Life cycle assessment of passively aerated composting in gas-permeable bags of olive mill waste

  • Francesco CastellaniEmail author
  • Alessandro Esposito
  • Jutta Geldermann
  • Roberto Altieri



In Italy, composting olive mill waste has become a common practice, since it mitigates the environmental problems associated with spreading the waste on land. Compost can be used to prepare growth media for plant nursery cultivation as a substitute for peat, a non-renewable resource whose extraction has long raised environmental concerns. Here, we investigate two common composting procedures—open windrow and static-pile in gas-permeable bags—and compare them to evaluate their environmental impact.


We perform a cradle-to-grave life cycle assessment (LCA) in accordance with ISO 14040 and 14044. The LCA considers carbon storage in the soil after 100 years, fugitive greenhouse gas (GHG) emissions, and the impacts avoided by substituting for peat. We use cumulative energy demand, global warming potential (GWP), acidification potential, and eutrophication potential indicators in a contribution analysis and explore how the re-use of olive pits for energy production and reduction of commercial fertilizers improves the environmental balance. We also present a scenario analysis that indicates how parameter fluctuations affect the results.

Results and discussion

Our study shows that peat’s impacts can be significantly reduced from 1162.3 to 96.3 kg CO2-eq/Mg for open windrow compost or 43.1 kg CO2-eq/Mg for static-pile compost in gas-permeable bags. For static-pile composting, the lack of volatile organic compound and ammonia emissions and the detection of oxygen concentrations above 12% vol. suggest fully aerobic conditions. Fugitive greenhouse gas emissions were the most important contributions to the GWP. In the contribution analysis for static-pile composting, the avoidance of compost spreading and the carbon storage effect (due to compost usage) contributed 54% of the overall impacts to GWP and between 21 and 45% to the other indicators.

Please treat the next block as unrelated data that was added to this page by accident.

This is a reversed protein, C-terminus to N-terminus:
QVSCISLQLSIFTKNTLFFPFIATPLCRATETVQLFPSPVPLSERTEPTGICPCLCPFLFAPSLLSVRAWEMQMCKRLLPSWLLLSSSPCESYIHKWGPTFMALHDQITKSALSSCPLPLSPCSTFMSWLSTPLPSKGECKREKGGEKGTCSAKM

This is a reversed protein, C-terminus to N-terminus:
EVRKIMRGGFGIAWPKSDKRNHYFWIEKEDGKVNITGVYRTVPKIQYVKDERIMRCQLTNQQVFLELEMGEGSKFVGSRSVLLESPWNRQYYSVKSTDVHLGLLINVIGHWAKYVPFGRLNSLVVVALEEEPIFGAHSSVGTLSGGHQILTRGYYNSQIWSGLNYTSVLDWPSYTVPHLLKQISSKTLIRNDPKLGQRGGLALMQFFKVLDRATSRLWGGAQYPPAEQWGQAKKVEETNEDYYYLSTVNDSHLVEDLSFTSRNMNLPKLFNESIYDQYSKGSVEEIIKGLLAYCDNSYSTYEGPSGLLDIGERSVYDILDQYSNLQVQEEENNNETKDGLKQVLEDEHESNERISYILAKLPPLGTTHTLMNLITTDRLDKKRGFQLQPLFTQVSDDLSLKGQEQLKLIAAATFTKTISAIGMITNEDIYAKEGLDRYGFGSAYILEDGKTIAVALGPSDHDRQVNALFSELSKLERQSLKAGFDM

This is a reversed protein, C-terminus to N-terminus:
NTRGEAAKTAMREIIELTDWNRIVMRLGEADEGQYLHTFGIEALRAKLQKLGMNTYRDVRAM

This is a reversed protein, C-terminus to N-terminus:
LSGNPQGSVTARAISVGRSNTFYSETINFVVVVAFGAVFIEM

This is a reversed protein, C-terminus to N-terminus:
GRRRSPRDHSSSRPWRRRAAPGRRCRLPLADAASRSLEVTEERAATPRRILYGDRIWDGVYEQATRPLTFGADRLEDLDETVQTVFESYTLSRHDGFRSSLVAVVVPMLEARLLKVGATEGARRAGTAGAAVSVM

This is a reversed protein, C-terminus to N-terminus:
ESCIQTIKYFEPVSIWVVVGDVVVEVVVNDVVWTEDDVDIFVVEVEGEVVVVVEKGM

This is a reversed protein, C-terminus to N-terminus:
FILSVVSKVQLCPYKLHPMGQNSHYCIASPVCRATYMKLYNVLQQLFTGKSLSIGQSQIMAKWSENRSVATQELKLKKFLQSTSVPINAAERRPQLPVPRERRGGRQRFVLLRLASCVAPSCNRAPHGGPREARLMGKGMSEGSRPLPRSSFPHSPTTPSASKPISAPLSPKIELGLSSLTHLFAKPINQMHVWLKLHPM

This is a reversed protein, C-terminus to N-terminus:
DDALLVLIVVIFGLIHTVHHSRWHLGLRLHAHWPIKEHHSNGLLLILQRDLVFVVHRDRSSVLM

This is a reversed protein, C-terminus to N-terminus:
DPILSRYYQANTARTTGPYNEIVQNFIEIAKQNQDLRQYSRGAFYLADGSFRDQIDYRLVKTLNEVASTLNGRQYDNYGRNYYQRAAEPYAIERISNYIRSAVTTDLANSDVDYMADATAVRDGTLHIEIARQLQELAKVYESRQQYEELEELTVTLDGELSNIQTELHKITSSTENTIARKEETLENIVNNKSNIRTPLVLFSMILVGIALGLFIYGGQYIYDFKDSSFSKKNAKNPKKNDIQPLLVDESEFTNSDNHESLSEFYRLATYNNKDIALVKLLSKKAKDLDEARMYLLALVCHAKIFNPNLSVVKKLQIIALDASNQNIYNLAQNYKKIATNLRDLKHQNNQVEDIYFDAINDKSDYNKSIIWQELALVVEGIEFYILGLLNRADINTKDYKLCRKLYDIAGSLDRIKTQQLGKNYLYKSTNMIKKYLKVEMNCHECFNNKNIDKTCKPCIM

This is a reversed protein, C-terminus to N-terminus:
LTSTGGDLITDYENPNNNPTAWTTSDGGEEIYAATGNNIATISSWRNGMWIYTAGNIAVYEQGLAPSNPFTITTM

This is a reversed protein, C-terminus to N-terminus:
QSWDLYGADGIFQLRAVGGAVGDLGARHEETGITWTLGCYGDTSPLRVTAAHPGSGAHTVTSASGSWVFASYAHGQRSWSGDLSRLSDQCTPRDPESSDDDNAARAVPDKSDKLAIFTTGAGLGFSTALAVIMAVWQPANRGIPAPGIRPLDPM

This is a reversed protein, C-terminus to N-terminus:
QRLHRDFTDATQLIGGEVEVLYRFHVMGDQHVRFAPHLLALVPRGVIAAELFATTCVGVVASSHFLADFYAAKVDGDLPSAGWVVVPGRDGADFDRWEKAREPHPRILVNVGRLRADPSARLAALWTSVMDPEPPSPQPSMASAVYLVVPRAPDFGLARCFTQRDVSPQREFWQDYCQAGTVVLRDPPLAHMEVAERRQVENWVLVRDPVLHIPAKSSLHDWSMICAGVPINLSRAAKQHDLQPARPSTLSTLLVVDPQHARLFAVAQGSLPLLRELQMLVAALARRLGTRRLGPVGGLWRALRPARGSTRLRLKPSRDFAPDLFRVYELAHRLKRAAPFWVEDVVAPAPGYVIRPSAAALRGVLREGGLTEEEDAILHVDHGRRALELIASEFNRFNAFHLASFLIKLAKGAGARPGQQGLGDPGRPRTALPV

This LCA study illustrates how horticulturists can improve their resource management practices by recycling olive mill waste materials. Proper management of composting unit aeration can reduce fugitive GHG emissions.


By-product Composting Greenhouse gas LCA Olive mill waste Peat 



We are especially grateful to Vitale Stanzione of ISAFOM-CNR, Perugia, Italy, for collaborating in data collection and to PAM srl, Pistoia, Italy, for the collaboration in technical operations.

Funding information

This research was carried on within the framework of “SANS-OIL” project, funded by Regione Toscana, Italy (PSR 20072013), and it was partially supported by the DFG RTG 1703 “Resource Efficiency in Interorganizational Networks.


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Copyright information

© Springer-Verlag GmbH Germany, part of Springer Nature 2018

Authors and Affiliations

  1. 1.University of GöttingenGöttingenGermany
  2. 2.Istituto per i Sistemi Agricoli e Forestali del Mediterraneo (ISAFOM)Consiglio Nazionale delle Ricerche (CNR)PerugiaItaly

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